Letter - Wakefield’s ‘Gates history explained

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Sue Ward (Express, June 29) enquires as to the “gate” street names of Wakefield.

Only two of them are ancient - Westgate and Northgate. The road from the east being Warrengate or more anciently Wrengate, a name which may refer to it being the approach to a rabbit warren, as it was to the medieval Old Park, from which comes its continuation, Park Lodge Lane.

Warrengate only became part of a through major route when a new turnpike or toll road was built to Aberford and hence to York and the north, under an Act of Parliament of 1789.

Southgate was one of the many new streets laid out to develop Wakefield from about 1790, many of which had royal associations - King Street, Queen Street, George Street (extension into Kirkgate of Old Back Lane), Charlotte Street (wife of George III) and the new town of St John’s, followed by Wood Street, Burton Street (both named from their landowners) and Southgate.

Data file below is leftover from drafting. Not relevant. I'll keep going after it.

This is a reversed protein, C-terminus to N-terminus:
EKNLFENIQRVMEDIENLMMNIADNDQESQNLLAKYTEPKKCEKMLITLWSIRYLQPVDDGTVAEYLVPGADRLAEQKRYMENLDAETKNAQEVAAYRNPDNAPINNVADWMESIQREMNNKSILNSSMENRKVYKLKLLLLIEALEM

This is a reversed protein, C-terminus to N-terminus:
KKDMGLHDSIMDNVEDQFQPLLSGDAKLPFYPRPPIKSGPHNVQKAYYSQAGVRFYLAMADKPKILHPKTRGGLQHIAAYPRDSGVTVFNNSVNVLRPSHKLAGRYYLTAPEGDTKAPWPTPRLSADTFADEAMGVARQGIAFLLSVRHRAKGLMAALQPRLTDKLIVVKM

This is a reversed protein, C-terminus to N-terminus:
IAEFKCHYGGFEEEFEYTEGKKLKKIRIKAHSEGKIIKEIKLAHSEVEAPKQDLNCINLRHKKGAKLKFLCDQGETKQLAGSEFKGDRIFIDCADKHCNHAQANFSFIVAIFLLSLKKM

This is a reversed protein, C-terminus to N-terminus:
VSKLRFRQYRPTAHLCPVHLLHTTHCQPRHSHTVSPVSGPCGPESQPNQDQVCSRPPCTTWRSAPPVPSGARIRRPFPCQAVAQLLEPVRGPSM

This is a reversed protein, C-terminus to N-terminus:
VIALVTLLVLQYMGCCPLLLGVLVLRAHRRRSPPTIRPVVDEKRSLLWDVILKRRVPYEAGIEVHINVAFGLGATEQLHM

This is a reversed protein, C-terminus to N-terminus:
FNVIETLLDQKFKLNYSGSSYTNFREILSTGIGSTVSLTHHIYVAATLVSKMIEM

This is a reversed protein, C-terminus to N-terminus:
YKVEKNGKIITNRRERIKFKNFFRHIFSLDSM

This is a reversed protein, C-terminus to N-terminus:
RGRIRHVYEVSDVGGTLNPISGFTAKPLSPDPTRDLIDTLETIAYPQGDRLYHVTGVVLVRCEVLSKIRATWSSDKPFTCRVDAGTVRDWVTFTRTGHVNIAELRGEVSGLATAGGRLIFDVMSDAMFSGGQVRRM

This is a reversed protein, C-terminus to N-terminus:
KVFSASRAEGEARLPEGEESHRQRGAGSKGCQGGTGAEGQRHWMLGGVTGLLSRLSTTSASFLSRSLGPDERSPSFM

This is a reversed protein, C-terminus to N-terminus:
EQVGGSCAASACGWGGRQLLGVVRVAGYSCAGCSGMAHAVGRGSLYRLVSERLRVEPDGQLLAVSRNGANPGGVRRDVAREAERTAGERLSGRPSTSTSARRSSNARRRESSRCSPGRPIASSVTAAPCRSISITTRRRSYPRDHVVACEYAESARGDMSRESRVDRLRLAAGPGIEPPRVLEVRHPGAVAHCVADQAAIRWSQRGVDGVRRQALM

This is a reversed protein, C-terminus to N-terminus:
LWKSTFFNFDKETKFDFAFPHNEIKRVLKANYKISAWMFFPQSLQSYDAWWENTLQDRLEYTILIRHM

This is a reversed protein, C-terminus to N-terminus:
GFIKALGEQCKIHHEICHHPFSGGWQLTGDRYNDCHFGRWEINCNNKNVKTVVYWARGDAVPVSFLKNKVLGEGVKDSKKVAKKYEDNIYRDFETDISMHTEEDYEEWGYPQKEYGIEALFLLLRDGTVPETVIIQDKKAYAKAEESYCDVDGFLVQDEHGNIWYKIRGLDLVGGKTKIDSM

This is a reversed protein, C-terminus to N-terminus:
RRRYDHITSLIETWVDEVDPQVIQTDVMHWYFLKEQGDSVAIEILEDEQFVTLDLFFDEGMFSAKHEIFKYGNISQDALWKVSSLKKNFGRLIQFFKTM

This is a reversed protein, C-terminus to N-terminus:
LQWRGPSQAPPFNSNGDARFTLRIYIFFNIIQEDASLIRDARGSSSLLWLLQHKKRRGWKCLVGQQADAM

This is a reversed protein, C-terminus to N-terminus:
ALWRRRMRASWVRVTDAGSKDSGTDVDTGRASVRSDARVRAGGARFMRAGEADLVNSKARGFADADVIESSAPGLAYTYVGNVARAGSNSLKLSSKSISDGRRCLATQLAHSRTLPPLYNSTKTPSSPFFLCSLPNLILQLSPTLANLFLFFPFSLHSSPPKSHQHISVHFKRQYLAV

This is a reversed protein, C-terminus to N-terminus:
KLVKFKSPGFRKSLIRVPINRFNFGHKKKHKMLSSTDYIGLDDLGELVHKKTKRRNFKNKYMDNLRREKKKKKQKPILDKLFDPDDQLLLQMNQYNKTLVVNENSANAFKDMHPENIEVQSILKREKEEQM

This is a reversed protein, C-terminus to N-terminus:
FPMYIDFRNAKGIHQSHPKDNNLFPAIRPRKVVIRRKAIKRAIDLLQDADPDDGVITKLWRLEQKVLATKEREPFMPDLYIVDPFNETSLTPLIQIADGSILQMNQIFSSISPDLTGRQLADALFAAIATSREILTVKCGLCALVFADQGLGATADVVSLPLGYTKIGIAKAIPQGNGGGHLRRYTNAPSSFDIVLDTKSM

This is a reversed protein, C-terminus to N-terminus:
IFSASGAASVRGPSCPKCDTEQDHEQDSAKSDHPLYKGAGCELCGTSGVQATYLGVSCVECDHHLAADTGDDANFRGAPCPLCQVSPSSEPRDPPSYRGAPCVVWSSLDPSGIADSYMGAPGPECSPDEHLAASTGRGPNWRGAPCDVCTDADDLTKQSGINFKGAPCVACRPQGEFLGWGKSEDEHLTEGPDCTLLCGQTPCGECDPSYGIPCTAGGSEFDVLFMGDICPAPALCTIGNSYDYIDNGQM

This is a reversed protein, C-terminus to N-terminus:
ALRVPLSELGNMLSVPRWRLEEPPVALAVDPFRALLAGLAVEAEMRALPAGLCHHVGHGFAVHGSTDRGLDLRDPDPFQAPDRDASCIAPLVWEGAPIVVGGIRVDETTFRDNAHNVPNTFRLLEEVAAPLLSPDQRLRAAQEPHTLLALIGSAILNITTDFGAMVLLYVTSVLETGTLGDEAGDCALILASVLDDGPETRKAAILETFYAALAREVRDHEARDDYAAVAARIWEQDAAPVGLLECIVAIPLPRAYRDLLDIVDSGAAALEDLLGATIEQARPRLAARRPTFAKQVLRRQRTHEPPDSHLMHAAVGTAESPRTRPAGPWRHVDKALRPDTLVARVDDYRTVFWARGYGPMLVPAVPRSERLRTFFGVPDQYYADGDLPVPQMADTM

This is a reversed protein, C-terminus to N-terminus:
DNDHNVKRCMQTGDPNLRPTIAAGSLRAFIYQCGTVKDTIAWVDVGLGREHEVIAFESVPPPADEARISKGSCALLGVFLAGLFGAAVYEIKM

A deed of 1809 refers to what had been the George and Dragon Inn estate being laid out to be called Southgate.

New streets have subsequently constantly been developed to provide facilities for growing housing, shopping, offices and business premises, and older streets and yards changing their names.

Kirkgate, incidentally, is thought to mean the road to and from the carr or lowlying land, near the river, rather than referring to the church.

The town itself seems to have been enlarged in early medieval times by the creation of the wide Westgate which broadens from the site of the Opera House, near which stood Wakefield’s only known York-like bar structure.

The others were mere farmyard gate-like facilities, to keep out straying animals rather than humans.

John Goodchild

Central Library

Drury Lane, Wakefield